A recent report by the United Nations International Labor Organization revealed that while employees are more productive when they work outside the conventional office, they are also more vulnerable to working longer hours, at a more intense pace of work and, in some cases, to more stress.

Below we analyze a little more in detail the main challenges that the management of remote work brings with it.

1. Working too much

One of the reasons many managers do not approve remote work is their fear employees would not work as before without a physical and personal supervision. But, most of the time, the opposite tends to be the reality: remote workers are more likely to charge work and achieve more results. When personal life and work are both under one roof, it is more difficult to “switch off”.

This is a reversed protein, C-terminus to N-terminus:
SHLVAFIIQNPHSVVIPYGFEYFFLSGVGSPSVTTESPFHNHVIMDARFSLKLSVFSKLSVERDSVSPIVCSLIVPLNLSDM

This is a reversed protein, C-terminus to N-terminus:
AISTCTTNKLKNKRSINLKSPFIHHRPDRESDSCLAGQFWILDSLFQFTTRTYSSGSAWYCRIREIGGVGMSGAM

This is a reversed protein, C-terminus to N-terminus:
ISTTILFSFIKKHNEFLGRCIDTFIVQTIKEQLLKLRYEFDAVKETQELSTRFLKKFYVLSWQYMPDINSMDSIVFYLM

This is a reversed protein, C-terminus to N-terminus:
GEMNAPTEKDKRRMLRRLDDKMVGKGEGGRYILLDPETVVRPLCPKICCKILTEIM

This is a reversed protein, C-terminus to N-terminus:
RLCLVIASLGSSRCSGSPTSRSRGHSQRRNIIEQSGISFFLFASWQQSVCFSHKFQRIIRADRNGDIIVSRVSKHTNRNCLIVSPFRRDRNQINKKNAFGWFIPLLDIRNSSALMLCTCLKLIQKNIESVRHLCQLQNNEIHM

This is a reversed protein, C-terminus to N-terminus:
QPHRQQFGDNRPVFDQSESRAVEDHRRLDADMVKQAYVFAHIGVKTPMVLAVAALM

So the question is, how to avoid overloading?

  • We must impose ourselves pauses and set clear start and end times;
  • Set up appointments on the calendar at the end of the day to leave the home office;
  • Turn off notifications on your phone and computer, so you do not get back to work after a few hours

2. Interruptions: family, pets and/or bell

The good news is that when you work from home, you avoid colleagues who come to your desk and other office breaks (it’s someone’s birthday! We organize a cake in the party room!).
The bad news is that probably other types of interruptions and distractions will need to be addressed, regardless of whether it is the UPS courier that delivers you a package or your in-laws that come without warning.

It is doubly true when the children are involved.

3. Communication problems